This forum has been closed.
Comments
     
There are no comments in this forum. Be first and add one

Featured Videos

Your JavaScript is turned off or you have an old version of Adobe's Flash Player. Get the latest Flash player.
Nobel Prize Winner Malala Talks to VOAi
X
August 31, 2015 2:17 AM
Nobel Peace Prize winner Malala Yousafzai met with VOA's Deewa service in Washington Sunday to talk about women’s rights and unveil a trailer for her new documentary. VOA's Katherine Gypson has more.
Video

Video Nobel Prize Winner Malala Talks to VOA

Nobel Peace Prize winner Malala Yousafzai met with VOA's Deewa service in Washington Sunday to talk about women’s rights and unveil a trailer for her new documentary. VOA's Katherine Gypson has more.
Video

Video War, Drought Threaten Iraq's Marshlands

Iraq's southern wetlands are in crisis. These areas are the spawning ground for Gulf fisheries, a resting place for migrating wildfowl, and source of livelihood for fishermen and herders. Faith Lapidus has more.
Video

Video Colombians Flee Venezuela as Border Crisis Escalates

Hundreds of Colombians have fled Venezuela since last week, amid an escalating border crisis between the two countries. Last week, Venezuelan President Nicolas Maduro ordered the closure of a key border crossing after smugglers injured three Venezuelan soldiers and a civilian. The president also ordered the deportation of Colombians who are in Venezuela illegally. Zlatica Hoke reports.
Video

Video Rebuilding New Orleans' Music Scene

Ten years after Hurricane Katrina inundated New Orleans, threatening to wash away its vibrant musical heritage along with its neighborhoods, the beat goes on. As Bronwyn Benito and Faith Lapidus report, a Musicians' Village is preserving the city's unique sound.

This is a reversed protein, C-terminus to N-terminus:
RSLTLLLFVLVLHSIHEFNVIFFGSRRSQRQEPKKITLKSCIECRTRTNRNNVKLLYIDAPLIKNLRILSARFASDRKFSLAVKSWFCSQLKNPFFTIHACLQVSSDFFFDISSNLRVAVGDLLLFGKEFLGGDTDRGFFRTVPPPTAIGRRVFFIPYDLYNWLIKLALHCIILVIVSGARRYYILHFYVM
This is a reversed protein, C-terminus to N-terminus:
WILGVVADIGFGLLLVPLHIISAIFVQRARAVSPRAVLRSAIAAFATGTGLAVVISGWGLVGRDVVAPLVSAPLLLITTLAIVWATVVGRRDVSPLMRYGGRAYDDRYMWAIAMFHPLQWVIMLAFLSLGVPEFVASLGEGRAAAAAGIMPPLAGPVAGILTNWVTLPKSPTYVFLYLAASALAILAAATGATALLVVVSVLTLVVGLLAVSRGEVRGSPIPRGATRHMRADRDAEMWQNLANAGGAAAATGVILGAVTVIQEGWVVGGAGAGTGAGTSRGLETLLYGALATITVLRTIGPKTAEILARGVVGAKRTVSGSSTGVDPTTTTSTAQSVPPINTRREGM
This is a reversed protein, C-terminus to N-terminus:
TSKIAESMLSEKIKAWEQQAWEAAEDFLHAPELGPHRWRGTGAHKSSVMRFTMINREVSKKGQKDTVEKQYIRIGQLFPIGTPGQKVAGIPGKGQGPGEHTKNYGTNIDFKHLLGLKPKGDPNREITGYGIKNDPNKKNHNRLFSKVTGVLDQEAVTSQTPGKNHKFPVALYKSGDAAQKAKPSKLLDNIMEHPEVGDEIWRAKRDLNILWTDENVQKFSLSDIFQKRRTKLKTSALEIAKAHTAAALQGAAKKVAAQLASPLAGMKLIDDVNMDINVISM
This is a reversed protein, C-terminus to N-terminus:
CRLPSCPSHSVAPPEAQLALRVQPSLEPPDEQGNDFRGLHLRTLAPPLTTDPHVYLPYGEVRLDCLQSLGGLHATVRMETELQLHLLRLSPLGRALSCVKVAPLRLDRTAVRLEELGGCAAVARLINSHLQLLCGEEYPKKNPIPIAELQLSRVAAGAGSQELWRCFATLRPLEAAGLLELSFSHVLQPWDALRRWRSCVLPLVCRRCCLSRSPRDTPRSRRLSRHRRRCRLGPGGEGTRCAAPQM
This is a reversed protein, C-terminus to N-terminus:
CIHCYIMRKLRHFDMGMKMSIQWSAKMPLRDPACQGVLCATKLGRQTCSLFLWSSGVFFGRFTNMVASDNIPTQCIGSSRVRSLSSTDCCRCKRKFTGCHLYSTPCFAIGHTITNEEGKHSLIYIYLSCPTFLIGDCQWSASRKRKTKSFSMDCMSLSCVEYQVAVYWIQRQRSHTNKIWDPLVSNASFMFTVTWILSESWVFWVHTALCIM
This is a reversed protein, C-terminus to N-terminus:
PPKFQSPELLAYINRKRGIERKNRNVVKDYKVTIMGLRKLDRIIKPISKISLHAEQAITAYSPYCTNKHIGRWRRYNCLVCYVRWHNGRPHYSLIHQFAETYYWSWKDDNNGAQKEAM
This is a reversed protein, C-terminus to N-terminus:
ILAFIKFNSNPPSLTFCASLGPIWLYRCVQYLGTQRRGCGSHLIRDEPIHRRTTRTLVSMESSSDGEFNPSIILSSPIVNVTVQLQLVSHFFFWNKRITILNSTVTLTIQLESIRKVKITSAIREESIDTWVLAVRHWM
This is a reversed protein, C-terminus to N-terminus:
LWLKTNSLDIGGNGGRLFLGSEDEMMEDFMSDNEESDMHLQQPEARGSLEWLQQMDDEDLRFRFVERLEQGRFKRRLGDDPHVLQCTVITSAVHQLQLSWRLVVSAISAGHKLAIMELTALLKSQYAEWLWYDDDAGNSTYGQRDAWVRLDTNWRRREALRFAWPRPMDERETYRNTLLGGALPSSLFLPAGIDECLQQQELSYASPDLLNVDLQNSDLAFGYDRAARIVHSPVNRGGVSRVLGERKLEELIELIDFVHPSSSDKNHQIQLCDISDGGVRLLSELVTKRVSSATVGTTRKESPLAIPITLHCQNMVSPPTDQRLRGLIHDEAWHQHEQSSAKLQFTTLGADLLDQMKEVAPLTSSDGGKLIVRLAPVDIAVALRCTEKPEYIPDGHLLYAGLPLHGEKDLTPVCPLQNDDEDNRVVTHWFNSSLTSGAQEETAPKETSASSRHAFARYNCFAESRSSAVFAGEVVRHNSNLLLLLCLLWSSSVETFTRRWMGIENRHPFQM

Video

Video In Russia, Auto Industry in Tailspin

Industry insiders say country relies too heavily on imports as inflation cuts too many consumers out of the market. Daniel Schearf has more from Moscow.
Video

Video Scientist Calls Use of Fetal Tissue in Medical Research Essential

An anti-abortion group responsible for secret recordings of workers at a women's health care organization claims the workers shown are offering baby parts for sale, a charge the organization strongly denies. While the selling of fetal tissue is against the law in the United States, abortion and the use of donated fetal tissue for medical research are both legal. VOA’s Julie Taboh reports.
Video

Video Next to Iran, Climate at Forefront of Obama Agenda

President Barack Obama this week announced new initiatives aimed at making it easier for Americans to access renewable energy sources such as solar and wind. Obama is not slowing down when it comes to pushing through climate change measures, an issue he says is the greatest threat to the country’s national security. VOA correspondent Aru Pande has more from the White House.
Video

Video Arctic Draws International Competition for Oil

A new geopolitical “Great Game” is underway in earth’s northernmost region, the Arctic, where Russia has claimed a large area for resource development and President Barack Obama recently approved Shell Oil Company’s test-drilling project in an area under U.S. control. Greg Flakus reports.
Video

Video Philippine Maritime Police: Chinese Fishermen a Threat to Country’s Security

China and the Philippines both claim maritime rights in the South China Sea.  That includes the right to fish in those waters. Jason Strother reports on how the Philippines is catching Chinese nationals it says are illegal poachers. He has the story from Palawan province.
Video

Video China's Spratly Island Building Said to Light Up the Night 'Like A City'

Southeast Asian countries claim China has illegally seized territory in the Spratly islands. It is especially a concern for a Philippine mayor who says Beijing is occupying parts of his municipality. Jason Strother reports from the capital of Palawan province, Puerto Princesa.
Video

Video Ages-old Ice Reveals Secrets of Climate Change

Ice caps don't just exist at the world's poles. There are also tropical ice caps, and the largest sits atop the Peruvian Andes - but it is melting, quickly, and may be gone within the next 20 years. George Putic reports scientists are now rushing to take samples to get at the valuable information about climate change locked in the ice.

VOA Blogs